DIY stores face 'critical shortage' amid housing push

Carter Holt Harvey's decision to cut timber supplies for three hardware and building supplies...
Carter Holt Harvey's decision to cut timber supplies for three hardware and building supplies chains is reportedly because of booming house construction. Photo: NZ Herald (file)
Builders are at risk of going under as Mitre 10, Bunnings, and ITM face a dire shortage of building timber after Carter Holt Harvey's decision to cut its supplies to the three companies because of accelerated house construction.

According to BusinessDesk, Carter Holt Harvey is unable to fulfill supply commitments to the companies, citing "critical supply issues" as demand for new houses spikes.

New Zealand Certified Builders Association chairperson Mike Craig. Photo: Supplied
New Zealand Certified Builders Association chairperson Mike Craig. Photo: Supplied
However, Carter Holt Harvey (CHH) had reportedly maintained its supply relationships with its biggest clients - Placemakers and Carter Building Supplies - industry insiders told BusinessDesk.

Through an internal memo to staff and shareholders, ITM chief executive Darrin Hughes detailed CHH's decision to no longer supply timber to its roughly 100 stores nationwide.

"This is a massive decision on CHH's part and one that will have ramifications for years to come," the memo said.

"We spend almost $34 million with CHH per annum so I know this will have a significant disruptive impact on many of your businesses."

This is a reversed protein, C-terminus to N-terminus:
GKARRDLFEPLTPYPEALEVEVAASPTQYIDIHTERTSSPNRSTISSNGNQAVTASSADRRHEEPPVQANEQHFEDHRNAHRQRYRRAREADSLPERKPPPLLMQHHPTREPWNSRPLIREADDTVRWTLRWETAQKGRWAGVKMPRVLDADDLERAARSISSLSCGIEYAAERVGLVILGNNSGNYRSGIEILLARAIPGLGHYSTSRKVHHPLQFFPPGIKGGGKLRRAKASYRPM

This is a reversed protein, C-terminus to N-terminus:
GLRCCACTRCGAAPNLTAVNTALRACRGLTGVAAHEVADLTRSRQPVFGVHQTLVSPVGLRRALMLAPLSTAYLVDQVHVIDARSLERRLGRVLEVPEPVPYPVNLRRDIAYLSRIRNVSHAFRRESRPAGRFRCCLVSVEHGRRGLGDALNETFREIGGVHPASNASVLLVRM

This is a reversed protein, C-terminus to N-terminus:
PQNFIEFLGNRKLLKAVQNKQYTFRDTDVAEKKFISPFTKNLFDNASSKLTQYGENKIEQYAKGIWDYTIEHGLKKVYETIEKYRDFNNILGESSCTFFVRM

New Zealand Certified Builders Association chairperson Mike Craig said the move could see some builders go out of business.

"Some of the smaller builders who just do one house at a time and they can't get product, what do they do with their workers?

"You could see that it'd have a real knock-on effect where workers have got no work, the builders haven't got cash flow, and they could go under because they haven't got enough capital."

Craig said the companies' ability to service builders' requests was partly dependent on how much product they had in reserve. He believed timber supply companies had been stockpiling since November, with some branches hiring warehouses to store extra timber.

Craig saw CHH's decision as emblematic of a global problem whereby increased demand was delaying supply shipments. He referenced the usual 12-14 week wait for windows from Europe had blown out to six months. Domestically, some builders were waiting up to three times longer for product.

"It's a very, very big problem," he said.

As a result, builders had been taking on more work which extended project deadlines, and were forced to use alternative products which heaped more work on local councils processing new resource consents.

It comes after the Government's major housing sector shake-up was announced on Tuesday, aimed at levelling the playing field for first-home buyers and reeling in soaring house prices.

Among the changes were:

• Extending the bright-line test from five to 10 years, meaning those who sell a house other than their family home within a decade will have to pay tax on the capital gain.

• Axing a tax break that allowed investors to claim home-loan interest repayments as a business expense.

• Pouring $3.8 billion into a scheme to accelerate infrastructure supply, such as vacant land, for new homes.

• Allowing the Kāinga Ora housing agency to borrow a further $2 billion to buy land for housing.

• Lifting the First Home Grant caps from $85,000 to $95,000 for single buyers, and from $130,000 to $150,000 for two or more buyers.

• Raising the price threshold for eligible houses by up to $100,000 in some parts of the country.

Auckland's median sales price soared to $1.1 million in February, jumping almost 25% year on year. National prices climbed 23% to $780,000.

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